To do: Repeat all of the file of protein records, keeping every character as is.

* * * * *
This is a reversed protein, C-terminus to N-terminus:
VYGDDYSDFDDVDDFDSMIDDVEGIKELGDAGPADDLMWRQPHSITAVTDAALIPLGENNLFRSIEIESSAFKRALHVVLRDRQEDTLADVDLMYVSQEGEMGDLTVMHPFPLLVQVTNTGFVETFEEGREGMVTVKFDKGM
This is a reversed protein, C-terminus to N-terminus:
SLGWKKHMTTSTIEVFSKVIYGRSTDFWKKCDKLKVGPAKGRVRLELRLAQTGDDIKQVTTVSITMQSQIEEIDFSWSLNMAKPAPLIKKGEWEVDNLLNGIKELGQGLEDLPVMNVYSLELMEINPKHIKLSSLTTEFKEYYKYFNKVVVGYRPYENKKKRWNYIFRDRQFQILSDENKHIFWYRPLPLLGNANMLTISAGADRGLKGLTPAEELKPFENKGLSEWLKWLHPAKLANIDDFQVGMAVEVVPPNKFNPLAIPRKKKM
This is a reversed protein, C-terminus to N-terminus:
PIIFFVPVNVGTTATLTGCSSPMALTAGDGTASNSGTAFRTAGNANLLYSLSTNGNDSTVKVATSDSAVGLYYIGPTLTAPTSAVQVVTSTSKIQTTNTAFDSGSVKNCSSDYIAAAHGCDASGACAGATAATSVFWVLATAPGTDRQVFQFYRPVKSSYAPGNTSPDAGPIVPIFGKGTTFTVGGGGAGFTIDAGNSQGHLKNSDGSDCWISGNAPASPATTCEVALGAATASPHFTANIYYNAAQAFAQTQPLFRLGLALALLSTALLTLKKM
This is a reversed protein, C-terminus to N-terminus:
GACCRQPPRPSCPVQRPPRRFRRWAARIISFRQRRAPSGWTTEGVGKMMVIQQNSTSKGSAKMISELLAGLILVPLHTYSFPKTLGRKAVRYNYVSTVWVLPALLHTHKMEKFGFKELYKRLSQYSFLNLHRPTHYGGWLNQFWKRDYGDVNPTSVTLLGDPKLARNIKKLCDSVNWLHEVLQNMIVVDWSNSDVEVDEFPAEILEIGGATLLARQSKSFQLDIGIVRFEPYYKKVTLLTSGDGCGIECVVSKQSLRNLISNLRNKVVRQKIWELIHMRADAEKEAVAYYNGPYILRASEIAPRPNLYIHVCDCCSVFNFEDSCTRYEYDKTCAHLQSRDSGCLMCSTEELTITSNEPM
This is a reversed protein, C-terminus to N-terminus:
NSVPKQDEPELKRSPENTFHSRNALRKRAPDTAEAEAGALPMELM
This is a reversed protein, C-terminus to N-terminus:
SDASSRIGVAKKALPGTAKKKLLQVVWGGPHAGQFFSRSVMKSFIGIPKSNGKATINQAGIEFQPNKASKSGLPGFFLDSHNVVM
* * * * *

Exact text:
This is a reversed protein, C-terminus to N-terminus:
VYGDDYSDFDDVDDFDSMIDDVEGIKELGDAGPADDLMWRQPHSITAVTDAALIPLGENNLFRSIEIESSAFKRALHVVLRDRQEDTLADVDLMYVSQEGEMGDLTVMHPFPLLVQVTNTGFVETFEEGREGMVTVKFDKGM
This is a reversed protein, C-terminus to N-terminus:
SLGWKKHMTTSTIEVFSKVIYGRSTDFWKKCDKLKVGPAKGRVRLELRLAQTGDDIKQVTTVSITMQSQIEEIDFSWSLNMAKPAPLIKKGEWEVDNLLNGIKELGQGLEDLPVMNVYSLELMEINPKHIKLSSLTTEFKEYYKYFNKVVVGYRPYENKKKRWNYIFRDRQFQILSDENKHIFWYRPLPLLGNANMLTISAGADRGLKGLTPAEELKPFENKGLSEWLKWLHPAKLANIDDFQVGMAVEVVPPNKFNPLAIPRKKKM
This is a reversed protein, C-terminus to N-terminus:
PIIFFVPVNVGTTATLTGCSSPMALTAGDGTASNSGTAFRTAGNANLLYSLSTNGNDSTVKVATSDSAVGLYYIGPTLTAPTSAVQVVTSTSKIQTTNTAFDSGSVKNCSSDYIAAAHGCDASGACAGATAATSVFWVLATAPGTDRQVFQFYRPVKSSYAPGNTSPDAGPIVPIFGKGTTFTVGGGGAGFTIDAGNSQGHLKNSDGSDCWISGNAPASPATTCEVALGAATASPHFTANIYYNAAQAFAQTQPLFRLGLALALLSTALLTLKKM
This is a reversed protein, C-terminus to N-terminus:
GACCRQPPRPSCPVQRPPRRFRRWAARIISFRQRRAPSGWTTEGVGKMMVIQQNSTSKGSAKMISELLAGLILVPLHTYSFPKTLGRKAVRYNYVSTVWVLPALLHTHKMEKFGFKELYKRLSQYSFLNLHRPTHYGGWLNQFWKRDYGDVNPTSVTLLGDPKLARNIKKLCDSVNWLHEVLQNMIVVDWSNSDVEVDEFPAEILEIGGATLLARQSKSFQLDIGIVRFEPYYKKVTLLTSGDGCGIECVVSKQSLRNLISNLRNKVVRQKIWELIHMRADAEKEAVAYYNGPYILRASEIAPRPNLYIHVCDCCSVFNFEDSCTRYEYDKTCAHLQSRDSGCLMCSTEELTITSNEPM
This is a reversed protein, C-terminus to N-terminus:
NSVPKQDEPELKRSPENTFHSRNALRKRAPDTAEAEAGALPMELM
This is a reversed protein, C-terminus to N-terminus:
SDASSRIGVAKKALPGTAKKKLLQVVWGGPHAGQFFSRSVMKSFIGIPKSNGKATINQAGIEFQPNKASKSGLPGFFLDSHNVVM